Intensity is calculated that is proportionate to a percentage of your one-repetition max. It is important to remember that high intensity is not equal to a harder intensity. The general rule is the higher the intensity, the lower the number of repetitions.
You utilize the ATP/PC system in short, but intense bouts of exercise, such as weight and strength training. Any and all muscle contraction and exertion are the results of a molecule called adenosine triphosphate (ATP). ATP is turned into adenosine diphosphate (ADP) when the third phosphate group is pulled from the adenosine molecule releasing the actual energy used, which is used as mechanical energy in exercise. If a supply is present, another phosphorus molecule is cleaved from the phosphocreatine molecule. This leaves only creatine which creates another ATP molecule and starting the whole process over again. This happens until phosphorus supply is depleted.
Finite Storage of Phosphorus with Creatine
You can add creatine as a supplement to your training program and increase storage. This will increase the energy available. Next, is anaerobic/glycolytic and the use of glucose for energy. Glycogen is stored in muscles which converts to glucose for fuel usage as well as finite storage of glycogen. The aerobic and Krebs cycle plays some part in the above process. However, when weightlifting, you mostly use the first two. Then, once you deplete those fuel sources, you will not have as much energy to complete strength exercises.
Anaerobic/glycolytic doesn’t kick in until approximately ninety seconds into exercise and then aerobic system two or three minutes later. Creatine and glycogen have storage limitations. Therefore, you are unlikely to have enough energy storage to maintain an intense workout for the extended duration needed to sufficiently stress the muscle groups trained. The limitation of doing this in one day can cause complete energy depletion. This illustrates why in order to make strength gains; you need to train multiple days of the week.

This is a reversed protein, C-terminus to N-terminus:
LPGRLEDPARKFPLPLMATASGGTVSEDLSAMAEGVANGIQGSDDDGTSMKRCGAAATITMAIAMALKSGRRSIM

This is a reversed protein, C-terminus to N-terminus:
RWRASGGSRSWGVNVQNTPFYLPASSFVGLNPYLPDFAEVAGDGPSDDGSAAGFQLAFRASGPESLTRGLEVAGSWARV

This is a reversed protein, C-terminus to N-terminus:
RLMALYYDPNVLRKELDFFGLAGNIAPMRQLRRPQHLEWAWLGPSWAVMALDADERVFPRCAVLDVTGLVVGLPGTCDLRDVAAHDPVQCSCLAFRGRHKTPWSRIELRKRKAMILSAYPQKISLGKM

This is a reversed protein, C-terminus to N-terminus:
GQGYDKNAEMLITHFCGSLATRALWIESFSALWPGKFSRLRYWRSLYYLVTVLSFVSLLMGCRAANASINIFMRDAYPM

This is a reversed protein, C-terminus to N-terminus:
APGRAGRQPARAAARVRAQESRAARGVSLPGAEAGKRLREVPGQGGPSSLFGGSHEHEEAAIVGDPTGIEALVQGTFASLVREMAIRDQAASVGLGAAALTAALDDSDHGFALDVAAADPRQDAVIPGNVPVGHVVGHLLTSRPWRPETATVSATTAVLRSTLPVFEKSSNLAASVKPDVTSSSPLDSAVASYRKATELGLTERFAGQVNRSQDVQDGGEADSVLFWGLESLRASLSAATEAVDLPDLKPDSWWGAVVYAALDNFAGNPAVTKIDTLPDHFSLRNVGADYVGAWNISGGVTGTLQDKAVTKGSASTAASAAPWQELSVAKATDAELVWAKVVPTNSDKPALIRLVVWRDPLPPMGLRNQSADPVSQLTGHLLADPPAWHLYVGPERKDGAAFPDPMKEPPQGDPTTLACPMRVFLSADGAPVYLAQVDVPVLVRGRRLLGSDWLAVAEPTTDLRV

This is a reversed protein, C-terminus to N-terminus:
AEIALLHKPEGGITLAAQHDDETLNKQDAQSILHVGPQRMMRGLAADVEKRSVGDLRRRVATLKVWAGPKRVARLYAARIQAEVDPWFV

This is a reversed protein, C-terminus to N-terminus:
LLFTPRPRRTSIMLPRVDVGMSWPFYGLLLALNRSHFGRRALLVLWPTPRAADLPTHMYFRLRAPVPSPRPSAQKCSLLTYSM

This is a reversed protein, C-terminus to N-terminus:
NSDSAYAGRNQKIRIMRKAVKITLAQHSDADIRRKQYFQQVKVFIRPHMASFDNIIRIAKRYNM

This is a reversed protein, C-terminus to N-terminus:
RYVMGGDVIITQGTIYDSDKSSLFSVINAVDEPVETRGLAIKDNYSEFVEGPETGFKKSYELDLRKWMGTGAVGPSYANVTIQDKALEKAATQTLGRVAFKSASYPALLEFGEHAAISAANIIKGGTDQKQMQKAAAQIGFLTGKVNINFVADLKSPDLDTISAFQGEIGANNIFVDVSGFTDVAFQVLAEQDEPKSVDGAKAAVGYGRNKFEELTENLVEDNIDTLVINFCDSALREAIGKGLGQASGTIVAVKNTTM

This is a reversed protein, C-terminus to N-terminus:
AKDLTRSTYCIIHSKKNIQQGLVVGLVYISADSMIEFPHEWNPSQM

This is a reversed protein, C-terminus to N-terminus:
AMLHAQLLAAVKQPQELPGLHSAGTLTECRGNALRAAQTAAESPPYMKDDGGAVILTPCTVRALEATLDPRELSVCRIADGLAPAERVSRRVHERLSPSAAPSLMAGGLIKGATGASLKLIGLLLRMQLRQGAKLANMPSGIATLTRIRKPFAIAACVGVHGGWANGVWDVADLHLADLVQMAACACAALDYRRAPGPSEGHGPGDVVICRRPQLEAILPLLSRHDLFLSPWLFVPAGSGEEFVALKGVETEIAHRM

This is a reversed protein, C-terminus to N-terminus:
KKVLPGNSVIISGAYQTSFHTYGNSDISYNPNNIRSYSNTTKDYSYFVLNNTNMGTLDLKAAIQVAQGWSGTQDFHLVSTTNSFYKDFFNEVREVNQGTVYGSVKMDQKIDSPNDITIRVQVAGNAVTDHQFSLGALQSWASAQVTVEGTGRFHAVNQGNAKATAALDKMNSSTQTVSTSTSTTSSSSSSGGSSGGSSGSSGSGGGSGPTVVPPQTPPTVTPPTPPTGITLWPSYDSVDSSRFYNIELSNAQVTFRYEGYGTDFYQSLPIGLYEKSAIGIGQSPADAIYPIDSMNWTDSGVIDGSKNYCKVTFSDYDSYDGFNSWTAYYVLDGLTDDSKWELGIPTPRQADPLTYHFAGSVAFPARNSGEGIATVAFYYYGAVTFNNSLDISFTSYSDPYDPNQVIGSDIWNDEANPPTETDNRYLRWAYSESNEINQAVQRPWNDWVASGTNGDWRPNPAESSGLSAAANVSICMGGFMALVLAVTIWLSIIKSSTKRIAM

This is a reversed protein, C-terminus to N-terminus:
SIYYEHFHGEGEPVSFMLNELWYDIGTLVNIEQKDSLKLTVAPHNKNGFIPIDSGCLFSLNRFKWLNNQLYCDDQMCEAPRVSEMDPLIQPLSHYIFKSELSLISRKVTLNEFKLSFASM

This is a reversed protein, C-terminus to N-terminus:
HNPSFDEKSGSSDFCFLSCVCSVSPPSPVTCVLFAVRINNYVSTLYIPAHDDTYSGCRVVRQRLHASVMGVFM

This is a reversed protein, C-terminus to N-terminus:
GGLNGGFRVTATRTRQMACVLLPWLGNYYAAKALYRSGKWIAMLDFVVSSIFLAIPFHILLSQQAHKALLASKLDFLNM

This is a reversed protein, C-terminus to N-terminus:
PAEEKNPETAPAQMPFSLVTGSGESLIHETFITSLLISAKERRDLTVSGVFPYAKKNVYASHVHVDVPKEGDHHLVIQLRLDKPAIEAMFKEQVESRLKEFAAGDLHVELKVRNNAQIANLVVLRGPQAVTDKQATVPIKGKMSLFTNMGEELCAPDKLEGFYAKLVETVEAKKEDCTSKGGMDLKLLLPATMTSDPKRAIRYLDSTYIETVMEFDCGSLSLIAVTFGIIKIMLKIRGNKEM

Frequency & Volume
Frequency relates to how often you perform a specific lift or train. Volume is another balancing act in strength training. Throughout your strength training, your volume should increase. It is essential to be aware that too much volume can lead to overtraining and injury while too little volume can lead to a halting stagnation. So, your volume in 2019 should be higher than your volume in 2018. This does not mean that you have to implement extreme changes to your training program, but just by steadily increasing weight will, in turn, increase the volume. An easy way to increase your volume and get stronger is to include an additional exercise in one of your training sessions per week.
Build your Training Routine
In conclusion, as a strength athlete, it is best to spread your training across three or four days a week. This will enable you to work different muscle groups while allowing your other groups to recover. Training one day a week is certainly better than none. However, you should at least use the additional days to stretch, do a light mobility work out, or use a sauna to prevent the loss of muscle mass and tone.
Interested in a workout that WORKS for beginners? Starting Strength is the answer for you. Nothing is more straightforward, concise and efficient than this general strength program. Though it is most popular with beginners, it has deviations for the intermediate and advanced athletes.